At this point, I'd like to turn it over to Michael who will make a few comments on the strategic rationale, the cost savings, and then some closing remarks before we turn it over to questions. Mike?

Michael Corbat

Thank you, James. Good evening, everyone. We believe that wealth management is a very attractive business with long-term growth potential, reflecting favorable customer dynamics and demographic trends that continue to drive growth. This venture brings together two of the leading global brands in the wealth management space, both with distinguished histories and a dedicated track record of serving high net worth clients.

The extensive global networks of both Citi and Morgan Stanley can be assessed by clients for the best market intelligence and investment opportunities wherever in the world they originate from. Citi and Morgan Stanley will retain their deposits accumulated prior to the close of this transaction. New deposits collected in the joint venture will be allocated based on ownership of the new company.

In addition to the 49% ownership stake in the JV as James mentioned, Citi will receive an upfront payment of $2.7 billion in cash. Citi will also recognize a pre-tax gain of approximately $9.5 billion, and an after tax gain of roughly $5.8 billion. Tangible common equity created as the formation of this joint venture is going to be roughly $6.5 billion and tier one capital roughly $6.4 billion.

This joint venture, we believe, will provide an expanded and exceptional distribution network for capital markets as well as asset management products. We also expect to achieve scales of economies and cost synergies as detailed on the next slide.

The combined organization will benefit from significant economies of scale and cost savings by rationalizing and consolidating key functions, including technology, operations, sales support, product development and marketing to mention some. This will also allow the new company to achieve net cost savings of approximately $1.1 billion subsequent to the completion of the integration.

One-time restructuring costs are expected to be equal to the annual cost savings and approximately 15% of the cost base, excluding financial advisor commissions and compensation. Recognizing the market and current dynamics, retention packages will be structured attractively and in line with industry practice. We’re very excited about our new partnership, which brings together two of the leading global brands in wealth management and we are convinced that the strength of this new venture will be extremely attractive to clients and financial advisors from both firms.

Before we open it up for questions, just a reminder, Citi has posted a term and fact sheet to their website. As the operator mentioned, James and I will be joined by Ned Kelly for the question-and-answer portion. We would also remind you that given we are in a quiet period for earnings; the questions we answer will be restricted to those addressed around this transaction.

So with that, Operator, we'd like to open it up for questions.

Question-and-Answer Session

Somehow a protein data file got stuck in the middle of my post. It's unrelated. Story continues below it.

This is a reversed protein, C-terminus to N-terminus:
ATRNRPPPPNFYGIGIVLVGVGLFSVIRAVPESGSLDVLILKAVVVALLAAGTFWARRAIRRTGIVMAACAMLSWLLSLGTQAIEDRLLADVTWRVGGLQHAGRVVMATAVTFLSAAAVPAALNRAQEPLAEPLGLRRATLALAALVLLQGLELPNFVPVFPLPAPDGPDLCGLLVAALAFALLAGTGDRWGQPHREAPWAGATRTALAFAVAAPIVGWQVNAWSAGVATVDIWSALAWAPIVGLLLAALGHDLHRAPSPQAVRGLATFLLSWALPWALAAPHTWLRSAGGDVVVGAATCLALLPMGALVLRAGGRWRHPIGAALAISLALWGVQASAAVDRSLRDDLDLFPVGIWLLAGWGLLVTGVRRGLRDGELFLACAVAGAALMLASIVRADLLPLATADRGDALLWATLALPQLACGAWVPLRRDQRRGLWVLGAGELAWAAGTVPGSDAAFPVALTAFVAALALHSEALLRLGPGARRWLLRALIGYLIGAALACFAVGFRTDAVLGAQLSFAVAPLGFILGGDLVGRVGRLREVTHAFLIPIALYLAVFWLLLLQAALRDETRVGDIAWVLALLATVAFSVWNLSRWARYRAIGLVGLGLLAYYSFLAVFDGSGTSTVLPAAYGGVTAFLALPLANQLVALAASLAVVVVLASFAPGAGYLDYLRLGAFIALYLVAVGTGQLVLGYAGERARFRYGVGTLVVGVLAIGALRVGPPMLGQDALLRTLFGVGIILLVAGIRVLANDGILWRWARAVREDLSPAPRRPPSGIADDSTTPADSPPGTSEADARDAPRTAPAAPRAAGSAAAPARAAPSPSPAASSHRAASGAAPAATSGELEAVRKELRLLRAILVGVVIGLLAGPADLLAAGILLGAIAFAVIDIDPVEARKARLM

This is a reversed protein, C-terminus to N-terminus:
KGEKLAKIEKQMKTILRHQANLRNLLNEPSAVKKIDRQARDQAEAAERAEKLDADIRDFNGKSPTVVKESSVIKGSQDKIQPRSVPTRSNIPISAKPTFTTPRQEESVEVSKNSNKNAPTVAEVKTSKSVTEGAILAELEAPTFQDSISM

Operator

(Operator Instructions). Your first question is from Guy Moszkowski with Banc of America.

Guy Moszkowski - Banc of America

Good afternoon, everybody. I wanted to ask you, first of all, can we assume that the pro forma ownership prior to Morgan Stanley acquiring enough to get up to 51% through the $2.7 billion payment, can we assume that the pro forma ownership would be roughly in line with the earnings contributions that you laid out, so about 40% or so Morgan Stanley, 60% Citi?

James Gorman

Guy, it's James. I think it's roughly in line. There are a number of other considerations of pieces of the businesses and the way the businesses will run that affected that valuation. That's not terribly far off the way we would think about it.

Ned Kelly

I agree with that. It's Ned.

Guy Moszkowski - Banc of America

Thanks. So let me just ask you this. Are you going to have to create a new broker/dealer in order to put these two in or can you keep that outside somehow of a broker/dealer framework, and then just direct transaction volume to your existing broker/dealers at the home shops? How does that work?

Michael Corbat

Guy, there will be the creation of a new broker/dealer in which both entities will be contributing.

Guy Moszkowski - Banc of America

Will that be complete at around the time that you close the transaction?

Ned Kelly

Yes, expected closing, Guy, is probably second half of the year based on the need to set that up, regulatory approvals, et cetera.

Michael Corbat

Guy, the only thing I'd add to that is that our institutional businesses stay outside.

Guy Moszkowski - Banc of America

Right. The $2.8 billion pre-tax number that you gave us, does that incorporate the $1.1 billion of cost saves or would that come on top of that?

Michael Corbat

Well, I'm not sure of the $2.8 billion. The $2.7 billion, Guy, was the upfront payment, which was a function of the math, the economics behind the 51% 49% ownership based on the contributed parts.

James Gorman

Are you referring to the joint venture statistics on slide four?

Guy Moszkowski - Banc of America

Yes. That's right.

James Gorman